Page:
Why My Chronic Illness Makes Me a Better Healthcare Provider

As an emergency medical technician (EMT) and outdoor emergency care technician, I see patients when they are in their most vulnerable state. I may be called for everything from a hangnail to a fractured femur with fractures of the vertebrae in the back and internal bleeding. They may also have vague yet uncomfortable symptoms such as shortness of breath and nausea, to name a few common complaints.

Here is what stinks about shortness of breath and nausea. While some medications can help, nausea doesn’t usually go away easily. Sometimes, I just wish that I would vomit so the sensation would go away and my stomach would feel a little better. In cases of people with shortness of breath, it is challenging because unless their oxygen saturation is below a certain percentage, you aren’t supposed to provide oxygen. Then there are some patients with more serious injuries that are obviously life-threatening and time is of the essence.

The way I care for each patient is the same. In their mind, it is an emergency, so I am called to do whatever I need to, within my scope of practice, to ensure they are properly cared for while I am their provider.

Due to my extensive medical history and list of chronic illnesses, I, too, have been in that very scared and vulnerable position. I have been in a situation where I nearly passed out on my friend from low blood pressure caused by dysautonomia and the paramedics didn’t take my complaints seriously. In fact, they made me ride on the bench seat of the ambulance unrestrained, and they made me walk into the hospital when I could barely even stand. I stumbled a few times and nearly fell down the stairs. Fortunately, when I got to the hospital, the doctor took me seriously and got me the fluids I needed to stabilize me. But I will never forget how those paramedics treated me that day. It was a disgrace to the profession.

Chronic illnesses are unpredictable, so sometimes they complicate things and procedures go wrong. Imagine my surprise when I woke up in restraints, intubated and on a ventilator after a supposedly routine PICC line placement. I have been in those same situations where all I wanted was for someone to hold my hand and reassure me that everything was going to be OK. That is something the best health care providers of any level can do: reassure and calm the patient while dealing with the issues at hand. It takes a lot of practice, and it is something I work on with every patient.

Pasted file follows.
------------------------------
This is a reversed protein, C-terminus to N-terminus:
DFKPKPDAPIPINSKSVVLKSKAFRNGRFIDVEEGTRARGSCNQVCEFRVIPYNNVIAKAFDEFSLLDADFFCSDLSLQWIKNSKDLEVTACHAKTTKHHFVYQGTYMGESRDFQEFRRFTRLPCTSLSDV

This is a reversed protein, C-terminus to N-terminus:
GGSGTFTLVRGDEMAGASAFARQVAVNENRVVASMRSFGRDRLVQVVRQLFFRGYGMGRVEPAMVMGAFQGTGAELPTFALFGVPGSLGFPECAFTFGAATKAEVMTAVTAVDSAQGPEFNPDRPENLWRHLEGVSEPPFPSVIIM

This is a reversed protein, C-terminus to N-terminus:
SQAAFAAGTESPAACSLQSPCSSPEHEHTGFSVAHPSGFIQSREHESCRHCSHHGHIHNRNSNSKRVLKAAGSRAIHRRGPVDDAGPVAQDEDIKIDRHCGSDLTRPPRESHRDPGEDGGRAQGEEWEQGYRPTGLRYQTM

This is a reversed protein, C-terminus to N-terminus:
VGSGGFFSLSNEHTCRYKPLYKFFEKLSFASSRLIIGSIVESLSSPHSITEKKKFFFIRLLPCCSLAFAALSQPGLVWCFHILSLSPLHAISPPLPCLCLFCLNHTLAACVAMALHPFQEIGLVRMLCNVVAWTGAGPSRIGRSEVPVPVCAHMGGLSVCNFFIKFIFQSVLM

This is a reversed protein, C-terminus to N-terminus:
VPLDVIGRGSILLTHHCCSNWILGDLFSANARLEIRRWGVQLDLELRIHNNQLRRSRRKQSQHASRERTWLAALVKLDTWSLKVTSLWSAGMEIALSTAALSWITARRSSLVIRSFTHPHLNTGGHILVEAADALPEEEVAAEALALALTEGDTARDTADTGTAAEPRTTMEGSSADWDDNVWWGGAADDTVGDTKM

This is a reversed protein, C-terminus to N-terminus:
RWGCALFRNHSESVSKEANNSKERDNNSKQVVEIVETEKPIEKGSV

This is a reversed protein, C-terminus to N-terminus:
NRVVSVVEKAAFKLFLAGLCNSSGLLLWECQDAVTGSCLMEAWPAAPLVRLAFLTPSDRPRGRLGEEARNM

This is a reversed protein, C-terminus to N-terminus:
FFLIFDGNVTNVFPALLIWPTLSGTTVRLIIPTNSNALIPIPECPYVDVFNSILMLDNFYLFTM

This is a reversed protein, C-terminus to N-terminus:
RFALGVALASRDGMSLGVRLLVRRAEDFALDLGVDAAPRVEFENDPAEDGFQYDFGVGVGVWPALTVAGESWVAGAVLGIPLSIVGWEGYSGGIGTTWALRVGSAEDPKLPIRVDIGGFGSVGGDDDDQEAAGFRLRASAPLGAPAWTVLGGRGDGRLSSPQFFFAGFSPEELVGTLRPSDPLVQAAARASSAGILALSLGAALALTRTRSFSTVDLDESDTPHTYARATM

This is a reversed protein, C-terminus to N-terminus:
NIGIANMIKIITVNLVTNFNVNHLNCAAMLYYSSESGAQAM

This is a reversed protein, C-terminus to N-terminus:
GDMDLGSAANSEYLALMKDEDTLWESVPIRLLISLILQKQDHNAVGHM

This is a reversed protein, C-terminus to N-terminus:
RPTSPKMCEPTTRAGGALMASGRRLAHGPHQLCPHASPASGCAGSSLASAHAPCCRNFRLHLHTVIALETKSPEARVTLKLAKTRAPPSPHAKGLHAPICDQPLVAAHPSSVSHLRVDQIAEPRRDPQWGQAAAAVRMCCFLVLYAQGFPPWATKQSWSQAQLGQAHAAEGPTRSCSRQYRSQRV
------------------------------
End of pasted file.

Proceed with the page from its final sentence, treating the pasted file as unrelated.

Pain in various parts of the body are another common compliant. Because I live with the a painful medical condition, I try to take others’ pain as seriously as possible, because no one wants to be in pain. I always want to be able to fix my patients’ pains, even if I know I can’t. Being in pain sucks, and by living with it every day, I know firsthand. As an EMT, my ability to provide or assist with pain-relieving medication is very limited. Over the years of living with chronic pain, I have learned various deep breathing and meditation techniques that draw the mind away from pain. I always try to have my patients take deep breaths and I usually try to distract them with something like a conversation about their family, hobbies or favorite sports teams to name a few. If it is a young child, a small toy usually helps, too.

I guess because I have seen both sides of illness and injury, it has shown me the best and worst of health care providers. I have seen amazing examples of providers I want to be like, and I have seen providers who have no business working in the profession. No one is perfect, but when you are my patient, you will be treated the way I would want to be treated, because I have probably been in your shoes in one way or another.

I’m not perfect, but I will provide you with the best care I can, whether I can see your complaint or not. It is my hope that by the time I finish paramedic and medical school, I will be much more proficient at being the best all-around provider (after many more years of practice).

woman wearing EMT uniform
Meghan at work as an EMT

Follow this journey on The CRPS Ninja Chronicles.

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